The power Hollywood holds to unconsciously transgress the boundaries of a film viewer is limitless. The ability the camera possesses to penetrate reality fools audiences to not only believe what they see but also believe that what they see is real. Seated in a dark theater, the film viewer gazes up at a screen where images appear to seamlessly move and interact with one another. Hollywood narrative conventions encourage the film viewer to passively accept and believe that the images and sounds that pass before their eyes onscreen are synonymous with reality. Film as a transmitter of cultural norms wields the ability to unconsciously educate its viewer. The danger of this appears when the viewer does not realize their opinions and thoughts are formed for them instead of by them.
In 1989, Tim Burton directed a highly anticipated and well-received film about a comic book superhero, Batman. The narrative of the film deals with Batman’s battle with the villain, Joker. As a major Hollywood blockbuster film, it is inevitable that certain narrative scripts be filled throughout the course of Batman. Good must conquer evil and a resolution must be found to appease the anxieties of the audience as they exit the theater. While Bruce Wayne/Batman (played by Michael Keaton) is, as the “good guy,” the figure of identification for the film viewer, the figure of Jack/Joker (played by Jack Nicholson) troubles this notion. Animated, alive, and colourful (in comparison to Gotham City), Joker’s figure challenges the viewer to feel empathy for his misguided cause. The audience is repeatedly drawn into Joker’s criminal acts, both as a voyeur and as a participant who is left almost entirely out of Batman’s narrative progression. The reversal of audience identification in Batman proves most useful in an examination of the Flugelheim Museum sequence. As the narrative of Batman unfolds, specifically as Joker and his gang break into the fictional museum, the film generates a critically engaged film viewer which functions to turn the spectator into an (unknowing) art critic. Aligned with Joker’s point of view, yet critical of his “bad guy” behaviour, the film subverts the social position of art and gives the film viewer an opportunity to reconsider the function of art as a commodity as well as its social and cultural roles.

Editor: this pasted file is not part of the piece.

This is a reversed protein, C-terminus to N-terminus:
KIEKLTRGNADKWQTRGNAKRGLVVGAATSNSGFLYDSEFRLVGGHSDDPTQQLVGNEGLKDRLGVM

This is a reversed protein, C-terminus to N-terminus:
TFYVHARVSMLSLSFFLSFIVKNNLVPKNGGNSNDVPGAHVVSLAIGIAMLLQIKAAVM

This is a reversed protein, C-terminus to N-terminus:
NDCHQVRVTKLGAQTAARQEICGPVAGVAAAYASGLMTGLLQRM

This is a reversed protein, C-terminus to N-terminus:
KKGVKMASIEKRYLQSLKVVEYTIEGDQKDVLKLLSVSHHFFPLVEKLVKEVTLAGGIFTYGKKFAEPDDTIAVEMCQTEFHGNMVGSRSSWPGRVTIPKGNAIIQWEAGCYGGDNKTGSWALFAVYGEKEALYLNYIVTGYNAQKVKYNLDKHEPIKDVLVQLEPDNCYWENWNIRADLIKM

Placed within the binary opposition of hero versus villain, Batman and Joker can also be positioned against one another as consumer versus producer or buyer versus artist. As Vicky Vale, the love interest for both Batman and Joker, wanders through Bruce Wayne’s mansion with her co-worker Alexander Knox early in the film, they criticize Wayne’s (over)consumption of luxury goods as well as his absence of taste. “Remember,” Knox tells Vale, “the more they’ve got, the less they’re worth.” To which Vale responds, “then this guy must be the most worthless guy in America.” Mockingly, the two discuss Wayne’s “very large bankroll,” a bankroll that later in the sequence gives Wayne’s collected works an aura of authenticity. “I bought it in Japan,” is the explanation Wayne gives for one of the suits of armour on display in his house. The suit’s foreignness coupled with its assumed monetary value is meant to imbue the armour with an artistic value or an innate “goodness” as a work of art. John Walker in Art and Artists on Screen states that art can function as a “visible sign of wealth and social prestige.” However, this scene in Batman functions to mock the lineup of armour in Wayne’s mansion. Regardless of the prestige that may be associated with works of great cost, Knox and Vale encourage and guide the film towards a critical reception of the suits or armour, or works of art, displayed onscreen.
The walk through Wayne’s private gallery with Knox and Vale serves to set up the Flugelheim Museum sequence that takes place later in the film. The film viewer first enters the museum with Vale and then, as Joker makes his entrance, the viewer (re)enters almost as if they are an invisible member of Joker’s gang. Joker’s arrival begins with a cut to a black screen. The main doors to the museum swing open. The film viewer, through the lens of the camera, looks through the main doors and into the museum and sees, sprawled throughout the space of the building, the bodies of the men and women Joker has just poisoned with gas. Quick cuts and a variety of close-ups reveal the unconscious individuals. The silence of the museum echoes and is reinforced by the involuntary silence of those strewn across the cold marble floors. Being positioned with Joker – almost as a participant in his activities – facilitates an opportunity for the film viewer to critique and analyze the work Joker and members of his gang create.